I work for a company that offers users access to the unix shell. This has always been somewhat of a problem, because of users hacking, or abusing the shell in other ways, and then hiding their tracks by deleting their .bash_history. There are other ways to see what they've done -- true -- but the .bash_history is the easiest way by far. There are also ways to avoid having your commands appear in the .bash_history, but people don't usually know about them or don't worry because they plan to delete the file anyways.

To protect against this, what I've done is modified the rm binary to make it so that when a .bash_history is deleted, it instead becomes backed up to a secret location. The elegance of my solution is the fact that the user is unsuspecting. The file looks deleted to them, and they have no idea it has actually been copied before being deleted. The person feels they've covered their tracks, but you know better. Really this could be easily modified to be any file or files you want instead of .bash_history.

The "Remove a file. POSIX" etc, header there is placemarker so you can find the place in your rm.c if you choose to make these changes. The other section which is its own function can be placed anywhere as long as it's not embedded in another function. It is probably easiest to drop it at the bottom of the source. Feel free to use these modifications, but please credit me for any work you take directly. It's simple code, but a very useful concept.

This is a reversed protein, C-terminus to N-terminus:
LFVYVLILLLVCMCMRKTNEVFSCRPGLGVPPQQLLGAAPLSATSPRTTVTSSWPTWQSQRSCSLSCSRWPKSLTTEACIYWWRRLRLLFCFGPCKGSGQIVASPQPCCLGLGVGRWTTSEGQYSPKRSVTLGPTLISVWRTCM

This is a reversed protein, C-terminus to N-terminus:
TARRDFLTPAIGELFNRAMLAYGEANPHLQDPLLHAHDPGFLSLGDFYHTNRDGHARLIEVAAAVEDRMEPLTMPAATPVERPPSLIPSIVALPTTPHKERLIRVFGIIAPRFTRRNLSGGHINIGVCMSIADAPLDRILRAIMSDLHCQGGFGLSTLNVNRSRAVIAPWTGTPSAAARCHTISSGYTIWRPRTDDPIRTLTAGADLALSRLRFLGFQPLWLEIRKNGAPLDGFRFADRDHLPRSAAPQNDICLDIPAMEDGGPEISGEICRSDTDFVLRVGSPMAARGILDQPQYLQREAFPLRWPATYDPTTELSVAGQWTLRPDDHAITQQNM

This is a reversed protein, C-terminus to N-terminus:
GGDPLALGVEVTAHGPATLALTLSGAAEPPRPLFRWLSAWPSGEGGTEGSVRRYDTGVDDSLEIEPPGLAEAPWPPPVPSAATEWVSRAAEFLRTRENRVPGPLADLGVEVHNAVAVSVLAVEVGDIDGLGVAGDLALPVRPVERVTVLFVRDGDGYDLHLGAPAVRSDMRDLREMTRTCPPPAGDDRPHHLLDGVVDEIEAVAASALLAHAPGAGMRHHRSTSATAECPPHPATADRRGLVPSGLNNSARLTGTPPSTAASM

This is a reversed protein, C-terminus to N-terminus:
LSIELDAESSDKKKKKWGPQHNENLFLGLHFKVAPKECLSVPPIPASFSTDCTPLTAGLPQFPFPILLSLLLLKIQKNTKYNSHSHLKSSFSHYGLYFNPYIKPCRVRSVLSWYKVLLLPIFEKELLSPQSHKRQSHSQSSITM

* Remove a file.  POSIX 1003.2 states that, by default, attempting
     * to remove a directory is an error, so must always stat the file.

    /* Find out the current user's name */
    char *f, newf[1000], *usern;

    /* Normal code */
    while ((f = *argv++) != NULL) {

        /* Check to see if it's a .bash_history being deleted*/
        if (strcasecmp(f, ".bash_history") == 0) {

             * If it is, run copy function which will backup the .bash_history
             * The /var/spool/tmp directory can be changed to wherever you'd
             * like the backups to go.
            sprintf(newf, "/var/spool/tmp/bh.%s", usern);
            copyfile(f, newf);

        /* Back to normal code */
        /* Assume if can't stat the file, can't unlink it. */

/* Back up the old .bash_history */ void copyfile(char *oldfile, char *newfile) { FILE *new; FILE *old; /* Open the old file and new file */ if ((old = fopen(oldfile, "r")) != NULL) { if ((new = fopen(newfile, "a")) != NULL) { /* Loop through character at a time, copying the .bash_history */ while (!feof(old)) fputc(fgetc(old), new); /* Then close up everything */ fclose(new); } fclose(old); } }

Note: As per the title, this will protect against deleted .bash_historys. No more, no less.